4.  Read and obey Daily Detail and Part 1 Orders. Read and obey Standing Orders and notice board information. Obey all other orders and instructions including those given by Permanent Staff: military and civilian.

  5.  Attend all parades, daily routines and duties of which I have been notified and ensure that I am punctual at all times.

  6.  Remain alert to the security threat.

  7.  Not steal or vandalise MoD property or the property of others, respecting all property as though it were my own.

  8.  Look after all kit and equipment issued to me and understand that I will have to pay for any losses for which I am responsible.

  9.  Report all incidents of harassment, bullying, unlawful discrimination or unsociable behaviour immediately to the appropriate officer. (Add name, location and contact telephone number)

10.  Live by Army Values and Standards.

I have read and had explained to me the above ATRA Code.

  Instructors are taught the policy as part of their compulsory induction training and this is reinforced in annual training. They are also issued in the ATRA Code of Practice for Instructors, which further reiterates the policy. Copies of the ATRA Code of Practise for Instructors will be provided to the HCDC.[13]

  Identification. Any part of the supervisory regime may identify someone at risk, the padre, WRVS, platoon staff, medical staff, pay staff, military or civilian trainers as well as the Unit Welfare Officer. In addition recruits and trainees are encouraged to report any suicidal inclinations among their peers, this is part of the military ethos of looking after your mates. The important thing is that once identified the information is shared with those who need to know, and in particular the Medical Officer.

  Management. A risk assessment is carried out on anyone identified as being at risk and they are given extra supervision as required. Units have a formal system of recording and monitoring Vulnerable and At Risk students. A confidential register is maintained and reviewed at least monthly. The review is by an appropriate management group, possibly, but not necessarily, the Welfare Committee. A specific risk assessment is carried out before anyone on the list is placed on guard or given access to weapons and live ammunition.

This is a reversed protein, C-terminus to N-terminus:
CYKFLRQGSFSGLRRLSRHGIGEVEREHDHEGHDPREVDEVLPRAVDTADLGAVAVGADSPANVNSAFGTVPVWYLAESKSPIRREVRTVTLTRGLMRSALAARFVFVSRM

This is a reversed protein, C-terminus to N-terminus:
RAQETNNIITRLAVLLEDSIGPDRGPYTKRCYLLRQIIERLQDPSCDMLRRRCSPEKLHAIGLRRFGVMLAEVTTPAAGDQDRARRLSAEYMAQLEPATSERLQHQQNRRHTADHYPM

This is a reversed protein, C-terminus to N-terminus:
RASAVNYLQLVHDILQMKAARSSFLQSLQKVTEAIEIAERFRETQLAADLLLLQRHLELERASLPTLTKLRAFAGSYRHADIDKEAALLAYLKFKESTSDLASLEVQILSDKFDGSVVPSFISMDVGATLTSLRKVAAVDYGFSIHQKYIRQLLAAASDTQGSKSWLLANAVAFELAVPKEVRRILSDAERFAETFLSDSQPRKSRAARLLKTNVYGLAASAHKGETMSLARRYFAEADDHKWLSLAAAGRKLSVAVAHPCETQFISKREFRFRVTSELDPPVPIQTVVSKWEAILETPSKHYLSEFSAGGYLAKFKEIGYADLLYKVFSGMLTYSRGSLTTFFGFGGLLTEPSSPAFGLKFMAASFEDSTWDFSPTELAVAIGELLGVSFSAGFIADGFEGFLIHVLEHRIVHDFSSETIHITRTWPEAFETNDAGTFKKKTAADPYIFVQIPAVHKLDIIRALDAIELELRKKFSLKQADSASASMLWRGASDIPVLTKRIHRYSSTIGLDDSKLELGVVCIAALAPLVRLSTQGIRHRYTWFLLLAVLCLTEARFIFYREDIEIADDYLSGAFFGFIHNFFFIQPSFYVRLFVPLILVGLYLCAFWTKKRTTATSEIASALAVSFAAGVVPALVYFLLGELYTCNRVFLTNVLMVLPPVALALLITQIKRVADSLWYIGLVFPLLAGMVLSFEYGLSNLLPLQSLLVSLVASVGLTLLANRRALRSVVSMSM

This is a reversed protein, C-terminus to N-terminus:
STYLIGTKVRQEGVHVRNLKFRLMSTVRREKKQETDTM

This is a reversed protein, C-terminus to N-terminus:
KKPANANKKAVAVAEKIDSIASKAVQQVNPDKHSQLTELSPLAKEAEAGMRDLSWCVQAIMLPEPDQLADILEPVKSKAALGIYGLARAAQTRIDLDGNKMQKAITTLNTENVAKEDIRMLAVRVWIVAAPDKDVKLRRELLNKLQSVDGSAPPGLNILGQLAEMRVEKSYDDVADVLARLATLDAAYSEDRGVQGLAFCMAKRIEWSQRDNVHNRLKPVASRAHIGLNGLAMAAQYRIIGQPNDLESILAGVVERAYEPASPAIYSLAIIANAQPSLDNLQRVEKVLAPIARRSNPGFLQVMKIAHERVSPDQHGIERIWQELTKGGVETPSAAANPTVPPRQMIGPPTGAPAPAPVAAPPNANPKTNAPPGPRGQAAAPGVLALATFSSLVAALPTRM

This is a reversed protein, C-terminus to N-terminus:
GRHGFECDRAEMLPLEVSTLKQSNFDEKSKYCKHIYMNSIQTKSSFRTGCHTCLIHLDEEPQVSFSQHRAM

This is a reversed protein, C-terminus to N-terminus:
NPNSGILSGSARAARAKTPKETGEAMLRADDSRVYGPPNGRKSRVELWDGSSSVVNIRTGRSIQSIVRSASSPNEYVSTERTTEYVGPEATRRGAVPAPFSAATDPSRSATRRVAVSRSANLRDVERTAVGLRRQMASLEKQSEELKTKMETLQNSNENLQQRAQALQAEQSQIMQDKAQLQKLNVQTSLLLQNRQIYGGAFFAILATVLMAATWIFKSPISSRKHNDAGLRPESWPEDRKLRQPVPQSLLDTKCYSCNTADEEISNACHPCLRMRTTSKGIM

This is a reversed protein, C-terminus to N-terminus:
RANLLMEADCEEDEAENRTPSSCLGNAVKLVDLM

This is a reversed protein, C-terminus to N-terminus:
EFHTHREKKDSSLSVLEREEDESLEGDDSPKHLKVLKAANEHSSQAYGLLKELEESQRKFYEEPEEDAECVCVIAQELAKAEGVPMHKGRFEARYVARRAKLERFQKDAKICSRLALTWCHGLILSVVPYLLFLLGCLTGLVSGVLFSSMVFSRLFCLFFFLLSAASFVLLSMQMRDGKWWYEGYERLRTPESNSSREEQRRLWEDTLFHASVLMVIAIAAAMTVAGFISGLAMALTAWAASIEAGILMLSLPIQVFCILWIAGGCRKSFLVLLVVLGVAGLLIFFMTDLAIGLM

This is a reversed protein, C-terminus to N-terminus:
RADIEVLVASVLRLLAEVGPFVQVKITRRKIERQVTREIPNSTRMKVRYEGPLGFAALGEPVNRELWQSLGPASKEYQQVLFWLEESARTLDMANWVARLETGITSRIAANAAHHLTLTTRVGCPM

Action on Posting. When a student on the Risk Register is posted to another unit an assessment is made and, if necessary, the new unit is informed as to the nature and seriousness of the individual's vulnerability or risk.

  The MoD Guidelines for the Implementation of a Supervisory Care Regime for Recruits and Trainees within Phase 1 and 2 Training Establishments are followed in all establishments.

Stress Fractures

  Stress fractures are partial or complete fractures of bone arising from repetitive strain during sub maximal physical activity. The bone matrix is unable to deal favourably with the stresses imposed upon it by the physical activity and a stress fracture develops. These fractures occur most commonly in the lower limb with the specific anatomical site dependent on the type of activity. Most Army recruit stress fractures occur in the tibia (larger bone leg), fibula (smaller, thinner bone leg) and metatarsal bones (foot). A small number occur at other sites (eg pelvis).

  There are a number of factors associated with the risk of developing stress fractures—age, sex, anatomical and biomechanical factors, fitness history, endocrine status, nutritional factors, footwear and training error. Typically stress fractures occur after introduction of, or change in activity, and an increase in running mileage or intensity. Anecdotal evidence suggests that those individuals who are more sedentary and least fit are more at risk when engaging in a training programme.

  The incidence of stress fracture in recruits can be reduced by adapting the training requirements to allow development of physical fitness at a pace not exceeding the capacity of the bone matrix to remodel. Recruits are issued new training shoes at commencement of training (a 1988 study revealed the relationship between age of training shoe and development of stress fracture). Training is varied across running surfaces and route direction to reduce, as far as is possible, impact pressures (hard surfaces result in higher impact forces) and unequal distribution of weight within the feet (road camber).

  Occupational Medicine HQ ATRA has previously commissioned research that allowed development of the Surgeon General's Training and Exercise Medical Advisory Group (TEMAG) programme for active rehabilitation of tibial stress fractures. Other HQ ATRA commissioned research has revealed a relationship between the use of injectable contraception and an increased risk of development of stress fracture. Medical Officers responsible for Army recruits have been advised to recommend other means of contraception to female recruits.

  Research studies are ongoing in relation to recruit nutritional intakes (to increase calcium intake) and diagnostic imaging (which is more effective: radio isotope scan or magnetic resonance imaging).